By Jay Stringer
So, it's official. I have a new book coming out. In July. On my birthday. You want to buy me a book for my birthday, right?
There will be three editions. The ebook -currently available for preorder on kindle, awaiting upload to different vendors. The standard edition paperback. And a dyslexic reader edition - a paperback formatted in the OpenDyslexic typeface, making it easier for people like me to read. The option to convert work to OpenDyslexic on the Kindle has existed for quite a while (check out the font options) but it's important to me that we find ways to make paperbacks as accessible as possible. I'm putting this book out myself, through my new Swag Tales imprint, and that has given me more freedom than before to produce and market the book in a way that I'm happy with, and in formats I want to see on the shelves.
But I will talk more about the dyslexic edition at a later date, along with throwing ISBN's and preorder links your way.
Today, I want to talk about the cover.
I like cool book covers. Quite a lot of what I like, visually, is niche in the modern market. But what's the point in putting a book like this out if I'm not going to try and at least meet the market part way? What would be the point in coming out with the dyslexic edition and preaching accessibility if I didn't do my best to make the book accessible?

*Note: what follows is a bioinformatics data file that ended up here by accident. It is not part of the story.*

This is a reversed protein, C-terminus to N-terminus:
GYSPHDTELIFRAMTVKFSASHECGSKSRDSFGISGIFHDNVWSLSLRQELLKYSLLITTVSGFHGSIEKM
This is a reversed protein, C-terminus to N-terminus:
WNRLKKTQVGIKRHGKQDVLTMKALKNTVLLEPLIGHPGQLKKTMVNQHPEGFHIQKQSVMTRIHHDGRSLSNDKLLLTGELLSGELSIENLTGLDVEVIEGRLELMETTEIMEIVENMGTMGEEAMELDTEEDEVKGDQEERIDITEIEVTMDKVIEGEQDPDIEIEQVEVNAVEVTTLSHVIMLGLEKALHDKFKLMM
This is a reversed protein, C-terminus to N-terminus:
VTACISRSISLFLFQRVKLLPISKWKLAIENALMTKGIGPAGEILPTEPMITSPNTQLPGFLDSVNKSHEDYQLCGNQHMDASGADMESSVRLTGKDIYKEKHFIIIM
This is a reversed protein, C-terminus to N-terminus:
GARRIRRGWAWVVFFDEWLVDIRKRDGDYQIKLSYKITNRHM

So for the first time, I took a look at the market, and tried to decide what the cover should look like. At the same time, the title is a clear homage to my favourite band (ironically, my least favourite of their albums) and so I was pulled in two different directions. Aim surely commercial, or aim niche and tip the hand to The Replacements?
Paul Westerberg's finger on lips, hushing pose, is an iconic image if you're my brand of music fan. And the album cover sells mystery and secrecy. Which would be perfect for a book cover. Except...well, look at it. Is it any wonder that album wasn't a hit? They're not exactly reaching out to you and saying 'come hang out in our world.'
So I looked first at paying a homage to the album in a way that fans would recognise, but aiming broader with a New York cityscape - matching the book's setting. And I looked around at typeface's that seemed popular, and of the current contenders I liked Futara the most.
You know...I mean...fine? But it didn't really scream professional to me, and the face looked too young. I didn't see anything here that would make it stand out, or make a reader want to pick it up. Okay, first thing first, what am I feeling? It's a mystery novel. Okay, why don't I put that on the cover?